Sometimes it can feel as if you are completely alone in your healthstyle struggles. While some problems are fairly commonplace (e.g. How can I fit a workout into my busy workday?), others can feel so uniquely your own that it feels nearly impossible to come up with a solution.

In today’s episode I help Ellen tackle a very specific problem, demonstrating the systematic approach I use to breakdown a complex issue and find an answer.

On the surface Ellen’s healthstyle is dialed in, and she juggles her family and career in tech like a champ. Unfortunately, several factors have conspired to make it so that she has an objectively unfair cooking arrangement with her husband. Because of it she often feels resentment during dinnertime, which triggers overeating and is ruining a part of her life she deserves to enjoy.

Ellen has already tried several strategies to resolve this on her own, but a fix has remained elusive.

Today Ellen and I explore her remaining options–a method that involves clarifying the different aspects of the issue that she can and can’t control–and come up with a strategy for her to use moving forward.

Ellen’s issue is an example of a problem that is very unique to her situation, but the systematic approach we use to land on a realistic solution can be applied broadly.

Wish you had more time to listen to the podcast? I use an app called Overcast (no affiliation) to play back my favorite podcasts at faster speeds, dynamically shortening silences in talk shows so it doesn’t sound weird. It’s pretty rad.

Related links:

Jamie Oliver’s Meals in Minutes

Blue Apron

Mindful Meal Challenge

Radical Acceptance: Embracing Your Life With the Heart of a Buddha by Tara Brach

The Wise Heart: A Guide to the Universal Teachings of Buddhist Psychology by Jack Kornfield

Oak Meditation

Spirit Rock Meditation Center



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Show details:

1:54 – Darya explains the two kinds of influences that need to be thought through to fix any problem: external and internal.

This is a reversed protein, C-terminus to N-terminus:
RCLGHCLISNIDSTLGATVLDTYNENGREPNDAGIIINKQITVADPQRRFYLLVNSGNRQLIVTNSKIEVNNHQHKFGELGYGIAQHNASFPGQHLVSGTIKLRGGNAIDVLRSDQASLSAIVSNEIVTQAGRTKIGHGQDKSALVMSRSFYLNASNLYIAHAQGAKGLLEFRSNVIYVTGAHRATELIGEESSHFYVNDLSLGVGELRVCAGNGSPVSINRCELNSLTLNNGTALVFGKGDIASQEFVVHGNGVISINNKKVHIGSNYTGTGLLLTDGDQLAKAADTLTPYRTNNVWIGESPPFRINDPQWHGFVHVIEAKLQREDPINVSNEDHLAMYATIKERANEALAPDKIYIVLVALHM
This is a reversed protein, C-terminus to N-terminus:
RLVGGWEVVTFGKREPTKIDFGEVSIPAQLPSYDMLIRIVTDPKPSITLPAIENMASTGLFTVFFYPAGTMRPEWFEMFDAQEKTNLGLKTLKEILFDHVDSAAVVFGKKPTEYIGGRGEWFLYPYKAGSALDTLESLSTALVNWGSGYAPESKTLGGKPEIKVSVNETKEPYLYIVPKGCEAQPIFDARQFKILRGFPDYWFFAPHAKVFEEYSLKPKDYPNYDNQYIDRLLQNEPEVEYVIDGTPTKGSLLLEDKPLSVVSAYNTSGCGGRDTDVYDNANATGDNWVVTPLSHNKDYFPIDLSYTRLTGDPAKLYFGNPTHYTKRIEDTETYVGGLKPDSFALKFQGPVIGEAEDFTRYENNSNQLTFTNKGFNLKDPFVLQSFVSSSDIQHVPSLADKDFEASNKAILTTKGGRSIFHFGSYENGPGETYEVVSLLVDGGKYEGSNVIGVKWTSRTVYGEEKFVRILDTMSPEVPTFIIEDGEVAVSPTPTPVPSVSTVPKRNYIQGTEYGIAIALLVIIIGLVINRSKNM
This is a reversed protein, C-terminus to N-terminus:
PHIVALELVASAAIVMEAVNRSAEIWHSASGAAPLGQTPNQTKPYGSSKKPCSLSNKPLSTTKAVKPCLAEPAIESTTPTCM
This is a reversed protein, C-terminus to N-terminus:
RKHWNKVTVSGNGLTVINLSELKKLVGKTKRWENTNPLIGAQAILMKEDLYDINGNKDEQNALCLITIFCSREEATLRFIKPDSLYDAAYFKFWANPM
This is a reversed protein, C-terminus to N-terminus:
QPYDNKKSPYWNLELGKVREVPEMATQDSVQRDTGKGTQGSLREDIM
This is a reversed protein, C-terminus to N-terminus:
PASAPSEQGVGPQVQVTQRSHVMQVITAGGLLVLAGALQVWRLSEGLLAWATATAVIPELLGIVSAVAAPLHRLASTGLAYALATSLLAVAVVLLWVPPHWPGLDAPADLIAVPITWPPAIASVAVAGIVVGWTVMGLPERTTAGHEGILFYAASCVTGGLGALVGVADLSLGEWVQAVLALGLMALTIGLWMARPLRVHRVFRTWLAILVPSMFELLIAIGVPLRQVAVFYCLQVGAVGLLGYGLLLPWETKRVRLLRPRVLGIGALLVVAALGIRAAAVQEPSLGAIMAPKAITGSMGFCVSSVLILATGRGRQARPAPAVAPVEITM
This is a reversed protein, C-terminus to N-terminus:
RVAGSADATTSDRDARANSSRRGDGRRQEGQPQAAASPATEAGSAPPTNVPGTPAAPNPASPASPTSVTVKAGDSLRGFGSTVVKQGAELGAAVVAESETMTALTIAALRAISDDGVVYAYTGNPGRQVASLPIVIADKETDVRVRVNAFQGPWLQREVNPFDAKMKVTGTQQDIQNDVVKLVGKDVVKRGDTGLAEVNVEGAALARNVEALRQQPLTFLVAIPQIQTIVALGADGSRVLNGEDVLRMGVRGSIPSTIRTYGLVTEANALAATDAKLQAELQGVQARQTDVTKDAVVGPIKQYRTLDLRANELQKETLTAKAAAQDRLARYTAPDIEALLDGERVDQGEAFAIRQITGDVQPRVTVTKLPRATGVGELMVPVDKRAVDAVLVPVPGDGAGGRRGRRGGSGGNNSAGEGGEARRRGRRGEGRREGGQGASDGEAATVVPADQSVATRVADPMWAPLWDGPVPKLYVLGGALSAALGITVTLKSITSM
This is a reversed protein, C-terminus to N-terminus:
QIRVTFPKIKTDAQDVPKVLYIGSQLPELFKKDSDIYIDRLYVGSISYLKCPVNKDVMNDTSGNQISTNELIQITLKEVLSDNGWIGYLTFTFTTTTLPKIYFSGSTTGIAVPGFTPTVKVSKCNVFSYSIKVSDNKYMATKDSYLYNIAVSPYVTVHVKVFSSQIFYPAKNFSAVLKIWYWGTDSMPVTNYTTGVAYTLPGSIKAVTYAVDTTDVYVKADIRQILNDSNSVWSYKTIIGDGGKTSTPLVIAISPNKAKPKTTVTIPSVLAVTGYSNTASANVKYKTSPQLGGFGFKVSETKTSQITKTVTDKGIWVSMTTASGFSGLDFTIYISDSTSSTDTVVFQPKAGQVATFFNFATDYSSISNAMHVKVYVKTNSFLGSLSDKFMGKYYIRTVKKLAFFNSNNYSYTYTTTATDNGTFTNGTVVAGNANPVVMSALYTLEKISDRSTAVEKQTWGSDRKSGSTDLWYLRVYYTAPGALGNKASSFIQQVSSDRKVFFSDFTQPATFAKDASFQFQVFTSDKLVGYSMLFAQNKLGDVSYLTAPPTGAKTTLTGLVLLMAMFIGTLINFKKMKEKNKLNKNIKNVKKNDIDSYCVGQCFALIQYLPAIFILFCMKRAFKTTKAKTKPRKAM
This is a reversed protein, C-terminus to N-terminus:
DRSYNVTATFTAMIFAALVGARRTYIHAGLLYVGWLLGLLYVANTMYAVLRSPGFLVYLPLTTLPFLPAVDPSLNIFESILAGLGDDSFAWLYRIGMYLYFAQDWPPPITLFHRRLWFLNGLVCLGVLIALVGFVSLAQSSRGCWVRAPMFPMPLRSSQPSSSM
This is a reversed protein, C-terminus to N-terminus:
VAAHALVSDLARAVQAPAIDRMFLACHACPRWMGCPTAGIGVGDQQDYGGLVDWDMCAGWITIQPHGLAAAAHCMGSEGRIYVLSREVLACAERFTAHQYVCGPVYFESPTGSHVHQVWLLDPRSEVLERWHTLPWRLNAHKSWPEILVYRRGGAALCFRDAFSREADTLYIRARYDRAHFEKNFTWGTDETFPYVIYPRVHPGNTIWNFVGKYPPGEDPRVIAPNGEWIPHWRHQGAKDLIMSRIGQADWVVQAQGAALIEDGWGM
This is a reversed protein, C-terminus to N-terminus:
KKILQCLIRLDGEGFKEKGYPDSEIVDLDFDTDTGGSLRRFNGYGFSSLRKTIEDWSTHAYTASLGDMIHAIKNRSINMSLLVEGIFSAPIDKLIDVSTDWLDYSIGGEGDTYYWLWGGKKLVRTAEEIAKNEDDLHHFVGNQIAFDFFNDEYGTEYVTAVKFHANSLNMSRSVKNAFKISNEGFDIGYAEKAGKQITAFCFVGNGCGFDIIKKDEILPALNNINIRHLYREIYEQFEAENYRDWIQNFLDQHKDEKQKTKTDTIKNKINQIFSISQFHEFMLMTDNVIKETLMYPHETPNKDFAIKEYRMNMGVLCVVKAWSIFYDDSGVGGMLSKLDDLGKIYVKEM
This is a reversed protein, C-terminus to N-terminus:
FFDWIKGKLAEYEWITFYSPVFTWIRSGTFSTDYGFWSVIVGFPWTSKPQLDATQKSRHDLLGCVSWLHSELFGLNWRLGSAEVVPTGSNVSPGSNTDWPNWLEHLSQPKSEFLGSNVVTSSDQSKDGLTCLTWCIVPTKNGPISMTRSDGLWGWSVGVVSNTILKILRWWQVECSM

5:18 – Start with what’s easiest.

5:45 – Ellen has a habit of overeating, that’s triggered by her husband and makes her resentful.

8:35 – Ellen has tried several things to control her overeating.

12:25 – Living in a man’s world.

15:40 – Making enough food to feed teenage boys and husband is exhausting.

17:15 – Ellen has thought through many solutions, but nothing has worked. She has fallen out of love with cooking and needs a reframe.

19:21 – Darya recommends cooking dinner fewer times per week to lesson the pressure it causes, addressing external/environmental influences on the problem.

20:04 – Does this need to be a conversation with her husband?

25:35 – Meal kits a possible solution for Ellen’s husband and kids to use on days Ellen needs a break from cooking.

31:02 – What about changing Ellen’s mindset instead of changing her husband?

33:45 – Why most people think about mindful eating the wrong way and how to make it a forever practice.

36:38 – How the skill of being mindful can make you aware of how your triggers affect your thoughts, emotions and body. This allows you to consciously relax, change course, or not engage with them to create more internal peace.

40:49 – Consider a more formal meditation practice to build your mindfulness muscle even stronger.

41:00 – What a formal meditation practice looks like.

41:30 – Why it can be better to change your perspective rather than change the world to suit your mood.

43:58 – Darya recommends the book Radical Acceptance, by Tara Brach

44:41 – …and A Wise Heart, by Jack Kornfield, who runs Spirit Rock (where Darya did her 10 day silent meditation retreat)

44:58 – …and the Oak meditation app (now live), which has easy breathing exercises, a good guided meditation and a timed, unguided meditation with light music in the background.

47:32 – Start small by meditating 5 minutes a day or just doing it a few times a week.


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